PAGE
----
In cases of misconduct employees should be given a written warning setting out the nature of the misconduct and the change in behaviour required. The warning should also inform the employee that a final written warning may be considered if there is no sustained satisfactory improvement or change.
A record of the warning should be kept, but it should be disregarded for disciplinary purposes after a specified period (eg, six months).
If an employee’s misconduct or unsatisfactory performance is sufficiently serious it may be justifiable to move directly to a final written warning. Such a warning should normally remain current for a specified period, for example, 12 months, and contain a statement that further misconduct or poor performance may lead to dismissal.
The opportunity to appeal against a disciplinary decision is one of the key ingredients of what is often called ‘reasonable behaviour’.
Reasonable behaviour is a yardstick tribunals use to assess how employers have dealt with a case. As well as the right of appeal it includes other principles of natural justice, such as letting employees have their say and the right to be accompanied to disciplinary and grievance meetings.
If you have already given a final warning and decided to dismiss an employee – or impose action short of dismissal (such as demotion or loss of pay) – you have to follow a statutory procedure.
This means you must do three things:
- Write to the employee setting out your reasons for disciplinary action or dismissal
- Invite your employee to a meeting to discuss the matter, and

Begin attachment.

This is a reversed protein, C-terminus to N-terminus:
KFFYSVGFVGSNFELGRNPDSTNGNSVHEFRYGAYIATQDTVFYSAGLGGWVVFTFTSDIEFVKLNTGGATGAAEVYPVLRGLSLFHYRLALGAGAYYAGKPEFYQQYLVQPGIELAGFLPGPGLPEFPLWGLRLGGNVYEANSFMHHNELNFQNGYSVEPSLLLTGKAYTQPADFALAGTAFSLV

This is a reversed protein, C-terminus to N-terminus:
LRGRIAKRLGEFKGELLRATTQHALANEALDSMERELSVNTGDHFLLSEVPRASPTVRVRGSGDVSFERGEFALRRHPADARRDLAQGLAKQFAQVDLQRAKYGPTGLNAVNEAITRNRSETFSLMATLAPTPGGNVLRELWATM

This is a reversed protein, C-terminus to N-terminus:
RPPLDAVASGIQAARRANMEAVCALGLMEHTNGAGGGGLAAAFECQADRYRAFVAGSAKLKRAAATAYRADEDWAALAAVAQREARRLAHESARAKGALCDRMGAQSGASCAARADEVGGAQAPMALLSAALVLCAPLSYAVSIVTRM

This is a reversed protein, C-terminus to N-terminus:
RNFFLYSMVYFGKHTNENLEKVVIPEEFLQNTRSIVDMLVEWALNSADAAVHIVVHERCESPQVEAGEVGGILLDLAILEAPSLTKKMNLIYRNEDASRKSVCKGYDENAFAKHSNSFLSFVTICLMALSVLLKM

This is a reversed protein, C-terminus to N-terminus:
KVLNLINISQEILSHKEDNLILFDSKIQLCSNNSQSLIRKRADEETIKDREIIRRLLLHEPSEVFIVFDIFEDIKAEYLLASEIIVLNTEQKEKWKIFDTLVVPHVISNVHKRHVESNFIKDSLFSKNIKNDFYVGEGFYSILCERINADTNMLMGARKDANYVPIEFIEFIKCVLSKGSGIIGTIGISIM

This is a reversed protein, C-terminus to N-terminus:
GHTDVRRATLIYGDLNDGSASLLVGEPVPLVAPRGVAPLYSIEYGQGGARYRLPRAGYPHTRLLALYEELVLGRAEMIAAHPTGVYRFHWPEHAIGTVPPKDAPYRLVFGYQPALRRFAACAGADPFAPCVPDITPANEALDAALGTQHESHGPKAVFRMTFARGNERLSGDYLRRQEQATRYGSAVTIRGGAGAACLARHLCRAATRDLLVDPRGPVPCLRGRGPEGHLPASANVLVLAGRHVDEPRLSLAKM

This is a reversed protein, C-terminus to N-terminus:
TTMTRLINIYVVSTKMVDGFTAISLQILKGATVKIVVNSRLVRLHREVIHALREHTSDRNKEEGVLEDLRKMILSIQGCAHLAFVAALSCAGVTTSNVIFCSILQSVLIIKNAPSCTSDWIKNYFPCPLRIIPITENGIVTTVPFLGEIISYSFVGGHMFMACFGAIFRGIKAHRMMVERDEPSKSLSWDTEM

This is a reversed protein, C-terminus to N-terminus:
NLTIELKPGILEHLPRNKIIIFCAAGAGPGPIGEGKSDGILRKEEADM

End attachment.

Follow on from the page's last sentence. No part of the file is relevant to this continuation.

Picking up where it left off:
- Hold an appeal meeting if necessary.
If you have not followed these three steps the tribunal may well judge the dismissal ‘automatically unfair’. The compensation may increase or decrease – by between 10-50% - depending on whether the employer or employee failed to adhere to the new law.
Grievance procedures are used by employees to help resolve problems they may have with their employer.
Anybody working in an organisation may, at some time, have problems or concerns about their work, working conditions or relationships with colleagues that they wish to talk about with management.
Employees should aim to settle most grievances informally with their line manager. But, if a grievance cannot be settled informally, the employee should raise it formally with management. Hopefully the issue can be resolved quickly.
However if an employee wishes to use the grievance as the basis of a complaint to an employment tribunal they must first complete step 1 of the statutory grievance procedure. This means they have to tell the employer about their grievance in writing.
The other steps involve holding a meeting to discuss the grievance and, if the employee requests an appeal, holding an appeal meeting to review the complaint.
Many employers may wish to have separate grievance procedures for dealing with sensitive issues such as bullying and harassment.
To keep informed about changes in the law and how to apply the new laws to your workplace, Acas can help. Call 08457 47 47 47 or visit www.acas.org.uk to find out about our training sessions, publications and to register for our free online learning package on Discipline and Grievance.